“Moveable bleachers will provide ample seating arrangements … Liberal parking areas, now being laid out, will this fall be more than likely to care for record-breaking crowds,” the story went on to say.
In 1935, the property which included Zemp Field was sold, presumably on the courthouse steps, to W.L. Blackmon. Three years later, on April 26, 1938, Blackmon sold the 8 1/4-acre parcel to Kershaw County for the sum of $3,000. In 1936, lights were added to Zemp as the Bulldogs played their first night game.
As for the gentleman for whom the field and later, the stadium was named, in his obituary, published in the March 27, 1940, edition of The Camden Chronicle, J. Blake Zemp had the following written about his love for Camden, CHS and the football program:
“It is through the efforts of Mr. Zemp that the present high school football stadium in Camden was constructed, and it was in recognition of his untiring efforts and interest in school athletics that the stadium was named ‘Zemp Field.’ Mr. Zemp has been a life-long associate of John M. Villepigue, businessman and high school football coach, and it was the untiring activities of these two men that made the football program so successful.”
By 1953, the field had a new electronic scoreboard installed and, five years later, the new stands were dedicated at what was still called Zemp Field. In 1957, there was a cry for covered stands at Zemp Field after some 1,800 of the 6,000 fans in attendance for that year’s AA state championship game victory over Lancaster were left to take in the game in the rain while others stayed dry thanks to having sat beneath a covered grandstand. At the time, a school official said a new aluminum roof would be constructed to cover the entire new structure.
On Sept. 11, 1958, the new grandstands were dedicated inside what was now called Zemp Stadium. On that ceremony, a bronze plaque was displayed at the entrance to the stadium by the Bulldog Club members. The plaque, which now sits inside a park located in the south corner of the stadium dedicated to the late Tim Outten, a former CHS athletic trainer, reads:
Zemp Stadium 1958
To the following Camden citizens who have so unselfishly contributed their time and talents to High School athletics this structure is gratefully dedicated: J.G. Richards Jr., J.B. Zemp, J.M. Villepigue, H.A. Small.”
Since then, a locker room with public restroom facilities has been built on what is now the home side of the field. Another similar locker room for visiting teams is across the field.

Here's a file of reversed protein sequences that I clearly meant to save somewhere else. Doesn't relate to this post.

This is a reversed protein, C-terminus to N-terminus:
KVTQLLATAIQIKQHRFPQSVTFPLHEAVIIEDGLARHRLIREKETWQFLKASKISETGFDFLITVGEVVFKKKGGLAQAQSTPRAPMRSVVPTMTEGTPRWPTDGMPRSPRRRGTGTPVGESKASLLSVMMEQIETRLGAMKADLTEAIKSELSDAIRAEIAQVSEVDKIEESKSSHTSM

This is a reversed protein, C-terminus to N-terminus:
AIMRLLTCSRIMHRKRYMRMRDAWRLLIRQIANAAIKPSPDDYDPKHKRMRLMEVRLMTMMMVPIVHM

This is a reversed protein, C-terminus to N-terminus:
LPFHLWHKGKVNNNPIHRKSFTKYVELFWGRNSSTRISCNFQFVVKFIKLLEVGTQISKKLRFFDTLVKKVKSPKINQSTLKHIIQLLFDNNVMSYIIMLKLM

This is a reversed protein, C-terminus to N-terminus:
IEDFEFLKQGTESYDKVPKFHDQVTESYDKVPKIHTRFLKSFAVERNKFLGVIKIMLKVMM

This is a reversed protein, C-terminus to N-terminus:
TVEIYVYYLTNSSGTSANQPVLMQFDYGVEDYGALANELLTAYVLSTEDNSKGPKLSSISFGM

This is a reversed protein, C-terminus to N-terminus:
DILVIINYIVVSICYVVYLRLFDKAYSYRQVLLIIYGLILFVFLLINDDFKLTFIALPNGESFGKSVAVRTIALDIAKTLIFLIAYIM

In 1994, the old concrete grandstand which once served as the opponents’ side of the stadium was torn down. In its place, a grandstand with rows of aluminum seats was erected complete with an air-conditioned press box sitting atop the stands. Additionally, in the middle of the grandstand was an area of gold-covered seats with backs on them which are still sold to season ticket holders who, by virtue of purchasing their seats, receive a reserved parking space in the field behind the home stands and in front of the Kershaw-Cornwallis House, owned by Historic Camden.
The changes were a joint effort between the Camden Bulldogs Club which, at the time, approached the school district with the proposal for the two sides to go into a unique partnership in order to renovate Zemp Stadium.
For their part, CHS and the Bulldog Club sought 10-year commitments from donors to help pay for what is now the home side of the stadium while selling reserved section seat licenses and reserved parking privileges in the open lot behind the stands which is still used for pre-game tailgating.
“The Bulldog Club started pushing the idea for improvements and the Bulldog Club made a significant effort (to the school district) that we’ll do this if you help us with the stadium,” then CHS football coach and athletic director Billy Ammons said. “It was something you hardly hear of; that a booster club would help try to pay for a stadium. That got a lot of people involved with the seat licensing and with donations. A lot of people invested in that because they wanted to see us get a better stadium and make improvements to Zemp.”
A special place
As he walked across the playing field at Zemp Stadium last fall as his Lower Richland High team was preparing to face the Bulldogs, Diamond Hornets head coach Darryl Page looked around at his surroundings and smiled.
It can be easily argued that Page’s team at Wilson High School, at which he coached before taking the LR post, suffered the most painful loss an opposing team ever suffered at the historic facility.